Gay Dad Life

Life with a Newborn: Nick and Chris With Their Daughter Ari

It’s only been a few months since Nick and Chris, 43 and 29 respectively, became dads to a newborn, but in that short time their daughter Ari has already taught them a lot.

"We are learning about love, selflessness, sacrifice and balance," shared Nick. "We've also learned that everything takes much longer and we are going to be late for everything!"

This has been a learning curve for the two dads who once were always on time and the first to be spontaneous with friends. But it's been a rewarding change as Nick and Chris navigate the path of first-time dads. Here's what their first few months have been like with a newborn.


How They Became Dads

Nick and Chris met through a mutual friend in 2010 and after four years together, they got married on July 18, 2014. After careful research on how to start their own family, they decided to get their foster parent license. They completed their training in 2015 and immediately went on a foster-adopt waiting list for children up to age 3.

After two years of waiting for the phone to ring, Nick and Chris re-evaluated, created an adoption book and sent it to a few agencies. Their first match was unsuccessful when the birth mother, towards the end of her third trimester, decided to keep the baby. The two men were devastated.

Their second match took them to Florida where they attended the 18-week ultrasound of Ari’s birth mother. Nick and Chris developed a relationship with the birth mother during her pregnancy, so that when Ari was born in December 2016, an open adoption arrangement was established.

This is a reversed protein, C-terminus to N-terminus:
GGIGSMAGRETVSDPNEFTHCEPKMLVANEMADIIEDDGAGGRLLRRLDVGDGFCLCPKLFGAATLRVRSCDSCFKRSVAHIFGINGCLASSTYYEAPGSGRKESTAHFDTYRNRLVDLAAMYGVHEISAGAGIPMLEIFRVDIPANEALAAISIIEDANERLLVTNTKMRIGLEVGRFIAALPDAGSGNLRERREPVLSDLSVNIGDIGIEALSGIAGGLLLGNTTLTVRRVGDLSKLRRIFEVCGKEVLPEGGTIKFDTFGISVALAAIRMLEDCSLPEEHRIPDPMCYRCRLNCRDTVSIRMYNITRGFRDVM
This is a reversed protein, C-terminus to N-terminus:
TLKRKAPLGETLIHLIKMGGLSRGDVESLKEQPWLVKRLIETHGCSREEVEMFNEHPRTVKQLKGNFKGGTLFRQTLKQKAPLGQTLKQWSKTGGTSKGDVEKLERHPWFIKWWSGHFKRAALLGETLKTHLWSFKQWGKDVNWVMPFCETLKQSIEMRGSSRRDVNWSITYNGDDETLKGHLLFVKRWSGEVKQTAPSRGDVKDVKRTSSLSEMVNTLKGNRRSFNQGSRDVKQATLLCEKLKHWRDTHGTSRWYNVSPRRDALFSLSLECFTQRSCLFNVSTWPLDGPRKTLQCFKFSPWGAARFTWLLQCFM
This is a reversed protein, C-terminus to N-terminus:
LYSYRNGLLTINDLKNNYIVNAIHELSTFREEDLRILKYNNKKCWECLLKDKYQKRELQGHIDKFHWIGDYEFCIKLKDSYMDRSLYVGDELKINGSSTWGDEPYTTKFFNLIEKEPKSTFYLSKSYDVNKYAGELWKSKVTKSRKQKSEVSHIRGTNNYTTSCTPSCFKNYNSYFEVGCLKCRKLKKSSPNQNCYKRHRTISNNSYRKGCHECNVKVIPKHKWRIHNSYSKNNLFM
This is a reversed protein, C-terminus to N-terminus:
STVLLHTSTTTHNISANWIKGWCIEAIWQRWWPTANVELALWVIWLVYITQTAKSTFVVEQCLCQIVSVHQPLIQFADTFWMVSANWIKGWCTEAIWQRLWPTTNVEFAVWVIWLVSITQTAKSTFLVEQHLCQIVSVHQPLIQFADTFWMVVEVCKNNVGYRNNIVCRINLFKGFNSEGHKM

Nick and Ari

The Birth Plan

Nick, Chris and Chris's mom drove to Jacksonville, Florida, the day before their birth mother was induced. When they arrived, the two dads-to-be took the birth mother out for dinner and planned to pick her up the next day at 5 a.m. The dads recall the experience.

"We were with her all day as she was induced at 7 a.m. and didn't give birth till 11:05 p.m.," explained Nick. "We were in the room until she started to push at which point we went into the waiting room and our adoption coordinator FaceTimed us in. A few pushes later, she was out and we were able to come back into the room to see the baby."

The two dads were filled with love. They stayed overnight in the NICU feeding Ari and mostly just holding her. They spent the next 36 hours in the hospital. All parties signed the adoption papers 48 hours after Ari was welcomed into the world.

Nick and Chris had to stay in Florida for the ICPC process. (The Interstate Compact on the Placement of Children establishes uniform legal and administrative procedures governing the interstate placement of children.) That process  took almost three weeks, and Chris’s mom stayed with them for the first week. Ari’s first two doctor's visits were in Jacksonville, and the new dads enjoyed the reprieve from Chicago's harsh winters, strolling along the boardwalks and beaches as a brand-new family of three. Once they got the all clear, they headed back to Chicago.

Chris with Ari

The New Routine

Nick, who runs his own repping firm for wholesale clothing, and Chris, a school teacher, were able to take some time off to adjust to their new fatherhood schedule. Ari began sleeping through the night at 10 weeks, and once Chris went back to school, his sister (who is also adopted) began childcare for the two dads three days a week. Nick has learned how to balance work and being a dad for the two remaining days of the week.